It has been announced that leading Asian OTA Ctrip has ‘deepened its relationship’ with global travel brand AccorHotels, allowing its 300 million+ registered users to access ‘personalized experiences’ from Accor’s multinational portfolio. The latest update to the Accor-Ctrip partnership is structured around “four strategic pillars”: highlighting Accor hotels more prominently on the Ctrip website, building a flagship online storefront for the brand, the development of joint loyalty programs and “co-operation on IT”.
It’s far from the first move from Accor when it comes to charming Chinese visitors - the group have been accrediting hotels to its ‘Chinese Optimum Standards’ program for over five years. However, the announcement comes amidst a general uptick in European and American hotel brands making the effort to accommodate visitors from Asia both online and on-property. A 2017 survey conducted by IPSOS on behalf of Hotels.com revealed that Chinese travelers identified language translation as a key area of improvement for the hotel industry, and given the cohort’s sizable spending power it’s no surprise that we’re increasingly seeing hotels in Europe and the States offer Chinese-language versions of their websites.
This got us thinking about translation in the other direction. Is there a similar motivation among hoteliers in Asia to provide European-language versions of their sites? Or is the strength of intra-regional travel still so strong that it makes sense to prioritize translation for other Asian countries?
Will non-English speakers book in English?
Asia accounted for more than one in five trips made by EU citizens outside the EU in 2016, with €25.5 billion being spent on over 260 million nights at hotels and vacation homes. That amount is dwarfed, though, by the volume of travel from other Asian countries. The UNWTO’s 2017 report into Asia Tourism Trends found that 80% of travel in the Asia-Pacific region is intraregional, with outbound demand led by China - the world’s leading source market for tourism since 2012. Hotels in the region are catering for an increasingly mixed market of very varied spending habits, with many having to make the calculation of who they prioritize in their marketing efforts.
We wanted to get an idea of whether it’s worth it for hotels in the region to translate their websites into any other European language apart from English, or whether the experience of high-volume local traffic should be the focus. Anecdotal evidence suggests that hotels with even a very high amount of foreign guests are converting the vast majority of their reservations in English, suggesting that non-native English speakers are willing and/or expecting to use English to communicate in the Asia-Pacific region. Tours and packages are also a common way for American and European travelers to plan trips to Asia, removing potential linguistic friction as the booking can be made via a third party in the guest's own language. In the online travel booking market in Singapore, for example, the largest segment of bookings come via package holidays, with a market volume of US$482m in 2018.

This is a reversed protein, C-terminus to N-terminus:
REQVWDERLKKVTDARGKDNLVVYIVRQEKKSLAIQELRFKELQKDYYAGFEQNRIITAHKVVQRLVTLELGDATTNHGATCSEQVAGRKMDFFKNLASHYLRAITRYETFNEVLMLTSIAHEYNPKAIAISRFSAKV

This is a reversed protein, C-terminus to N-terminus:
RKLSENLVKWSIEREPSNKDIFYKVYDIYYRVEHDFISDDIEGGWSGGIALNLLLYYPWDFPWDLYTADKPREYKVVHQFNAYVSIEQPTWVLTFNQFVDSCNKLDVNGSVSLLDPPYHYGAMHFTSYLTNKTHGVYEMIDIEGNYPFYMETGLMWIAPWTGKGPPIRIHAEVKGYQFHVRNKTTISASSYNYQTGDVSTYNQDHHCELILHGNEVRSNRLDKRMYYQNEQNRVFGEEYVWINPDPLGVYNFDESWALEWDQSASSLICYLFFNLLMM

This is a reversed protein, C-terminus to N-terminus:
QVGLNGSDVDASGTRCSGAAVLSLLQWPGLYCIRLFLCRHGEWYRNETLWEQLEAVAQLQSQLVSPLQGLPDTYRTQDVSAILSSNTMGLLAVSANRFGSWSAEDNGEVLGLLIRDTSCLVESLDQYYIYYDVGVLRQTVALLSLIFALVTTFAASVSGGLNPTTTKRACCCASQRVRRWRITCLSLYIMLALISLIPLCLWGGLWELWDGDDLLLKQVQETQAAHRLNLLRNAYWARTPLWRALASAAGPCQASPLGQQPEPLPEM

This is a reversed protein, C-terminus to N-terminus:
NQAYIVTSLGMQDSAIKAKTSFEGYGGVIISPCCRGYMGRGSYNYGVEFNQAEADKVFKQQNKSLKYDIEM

The case for translation
The case for translating into European languages apart from English will be different for every hotel, and will depend on how the estimated return compares to the cost and effort of the translation. Guests are clearly more likely to convert the more comfortable they are on a website, and the best case scenario is of course that every guest would be able to navigate the website and booking engine in their own language. Cohort analysis can help to determine whether your bottom line would likely benefit from translation. If you have high volumes of traffic from e.g. Germany, but a very low conversion rate associated with that traffic, website translation could be one measure you invest in to raise that conversion rate and capitalize on clear interest from guests from that country. If you have low traffic but a high conversion rate associated with guests coming from e.g. Italy, you may not need to worry about your website translation so much but rather making sure you're available to Italian travelers further up the funnel, for example with PPC ads targeted at browsers in Italy.
There's also the elephant in the room: artificial intelligence. We wrote last year about the pocket-sized translator released by Ctrip and Baidu with the potential to offer accurate on-the-go translation for Chinese travelers. And, despite the inherent difficulties with accurately automating language translation, AI-driven translation is supposedly approaching "human parity" in its levels of accuracy. We are all already familiar with how Google offers to translate webpages when it detects they're not in your pre-set browser language; while those translations don't feel 'human' now, there's a possibility that they will be indistinguishable from professional translations in the near future. In that eventuality, the burden of translation would be removed from the site providers.
While the world of translation is changing fast, one thing is certain - the guest experience needs to be put at the forefront of any decision-making process. User surveys, analytics data, and anecdotal evidence from others in your region can all play into deciding what is best for your website.
Are you a hotelier operating in Asia-Pacific? We'd love to talk about your experiences in the competitive online booking market. Get in touch with our writers at firstname.lastname@example.org if you'd like to feature on our blog!
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